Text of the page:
Tom Wolfe gathered material locally for his books

Tom Wolfe poses with Jenny Davis, a former events coordinator at Kepler’s Books, and another Kepler's employee at a 2004 bookstore event. Photo courtesy of Kepler's CEO Praveen Madan.
Tom Wolfe poses with Jenny Davis, a former events coordinator at Kepler’s Books, and another Kepler's employee at a 2004 bookstore event. Photo courtesy of Kepler's CEO Praveen Madan.

Daily Post Staff Writer

Tom Wolfe, the journalist and novelist known for his inventive chronicling of Bay Area counterculture in the 1960s, died in New York on Monday (May 14) after being hospitalized with an infection. He was 88.

Wolfe had lived in New York City since joining the New York Herald Tribune as a reporter in the 1960s — but some of his work in the intervening years formed important cornerstones of California history and lore.

In one of the most popular works of New Journalism — a free-wheeling literary style that let the author write himself into the story — Wolfe revealed the adventures of Bay Area author Ken Kesey and his band of Merry Pranksters in the 1968 non-fiction book, “The Electric Kool-Aid Acid Test.”

The book took place at Kesey’s two-bedroom cabin in La Honda, where Kesey lived as a Stanford creative writing student in the late 1950s and remained there until the early 1970s with his wife and children.

Kesey was arrested for growing marijuana in the late 1960s and early 1970s. “The Electric Kool-Aid Acid Test” was based on Kesey’s experiences working at the veterans hospital in Menlo Park while attending Wallace Stegner’s writing seminar at Stanford. Kesey also volunteered for experiments with LSD.

Peter Richardson, a historian who teaches classes on California culture at San Francisco State University, said he was struck by Wolfe’s East Coast outsider perspective on his sojourns in the Bay Area.

“I think his interest was kind of anthropological. For him, it was so different from his own experience,” Richardson told the Post. “It’s the view of the periphery from the center of the culture.”

Wolfe grew up in Richmond, Va. and graduated from Washington and Lee University in Lexington, Va. in 1951. He earned his Ph.D. in American studies at Yale, then reported at the Springfield Union in Massachusetts and the Washington Post before moving to New York.

“For him it was a big eye-opener. He had a very high opinion of Kesey. He thought he was one of the most important American writers,” Richardson said.

California counterculture shocked Wolfe

Wolfe was also very concerned with status, Richardson noted. The lack of this preoccupation in California counterculture in the 1960s “shocked” Wolfe.

Steve Silberman, a Wired Magazine journalist and Grateful Dead fan who befriended Beat poet Allen Ginsberg in the 1980s, remembered Wolfe as a talent who walked into the right place at the right time.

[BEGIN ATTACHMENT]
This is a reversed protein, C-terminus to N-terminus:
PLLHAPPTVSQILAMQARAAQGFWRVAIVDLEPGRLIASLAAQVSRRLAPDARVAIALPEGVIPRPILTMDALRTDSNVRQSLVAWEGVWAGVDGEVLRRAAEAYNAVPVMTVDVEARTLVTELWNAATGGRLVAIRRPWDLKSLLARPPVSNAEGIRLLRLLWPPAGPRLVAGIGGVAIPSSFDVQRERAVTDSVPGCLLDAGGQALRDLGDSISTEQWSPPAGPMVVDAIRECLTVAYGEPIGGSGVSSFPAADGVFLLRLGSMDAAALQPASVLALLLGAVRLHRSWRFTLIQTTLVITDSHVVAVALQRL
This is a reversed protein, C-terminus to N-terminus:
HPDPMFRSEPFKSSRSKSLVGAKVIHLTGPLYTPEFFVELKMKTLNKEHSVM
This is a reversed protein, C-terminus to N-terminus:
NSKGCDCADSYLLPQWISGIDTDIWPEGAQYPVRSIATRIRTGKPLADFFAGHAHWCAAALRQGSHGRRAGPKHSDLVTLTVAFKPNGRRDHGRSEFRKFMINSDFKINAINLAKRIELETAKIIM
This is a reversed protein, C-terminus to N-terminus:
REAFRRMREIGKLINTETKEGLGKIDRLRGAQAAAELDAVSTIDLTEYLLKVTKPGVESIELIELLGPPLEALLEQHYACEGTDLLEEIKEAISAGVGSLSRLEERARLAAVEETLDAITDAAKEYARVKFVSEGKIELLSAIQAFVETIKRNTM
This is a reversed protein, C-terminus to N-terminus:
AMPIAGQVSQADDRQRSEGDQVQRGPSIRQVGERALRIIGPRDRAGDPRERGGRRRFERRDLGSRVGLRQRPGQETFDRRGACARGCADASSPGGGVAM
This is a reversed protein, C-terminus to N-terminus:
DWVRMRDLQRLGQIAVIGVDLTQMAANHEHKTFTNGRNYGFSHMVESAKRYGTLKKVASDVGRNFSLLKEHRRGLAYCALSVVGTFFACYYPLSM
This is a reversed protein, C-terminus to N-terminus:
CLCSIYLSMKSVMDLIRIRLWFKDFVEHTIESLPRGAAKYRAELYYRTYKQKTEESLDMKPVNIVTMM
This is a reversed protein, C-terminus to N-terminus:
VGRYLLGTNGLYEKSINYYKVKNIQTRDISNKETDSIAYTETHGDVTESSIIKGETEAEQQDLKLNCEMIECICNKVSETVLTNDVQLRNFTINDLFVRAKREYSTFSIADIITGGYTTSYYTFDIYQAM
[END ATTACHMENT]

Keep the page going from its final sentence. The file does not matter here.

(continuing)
“Tom was a very sharp observer of a moment in history that turned out to be incredibly pregnant in that it gave birth to everything from the modern jam band concert experience, to immersive multimedia environments, to a new kind of journalism,” Silberman told the Post. “He was incredibly lucky to be incredibly prepared to walk into this scene.”

In 1983, Wolfe returned to the Peninsula and wrote the prescient “The Tinkerings of Robert Noyce: How the Sun Rose on the Silicon Valley” for Esquire.

And almost 20 years ago, he spent time observing university life at Stanford in 1999 in preparation for his 2004 novel on college sexual relationships, “I Am Charlotte Simmons.”

Wolfe’s time at Stanford

Ted Glasser, a professor emeritus in Stanford’s communication department, remembered Wolfe for his charm and generosity with his time while on campus as well as his seriousness about journalism.
In class one day, Glasser discussed the ethics of the New Journalism technique of fabricating dialogue that the author couldn’t have been there to hear.

Glasser had his students ponder what Wolfe might say about the technique, then surprised the class by asking, “Why don’t you ask him?”
Wolfe stood up from the front row, where he had been quietly observing in his trademark white suit, and answered students’ questions.

“He was just very nice talking to the journalism students,” Glasser said. “Oddly, he wanted to come to campus to background his book and wanted to be inconspicuous, which is impossible the way that he dresses.”

At a dinner with students, alumni and faculty of the communication department at the Stanford Faculty Club in 1999, Wolfe said he thought there was less news covered at the time “than at any time in this century.”

He derided the trend of online journalism, urging young reporters to go after newsroom jobs that let them leave the office.

The advice echoed his remarks in a talk at Stanford the year before.

“Go out into the world and find material,” Wolfe told an audience at the university in 1998. “Ask questions, learn about new environments and then write.”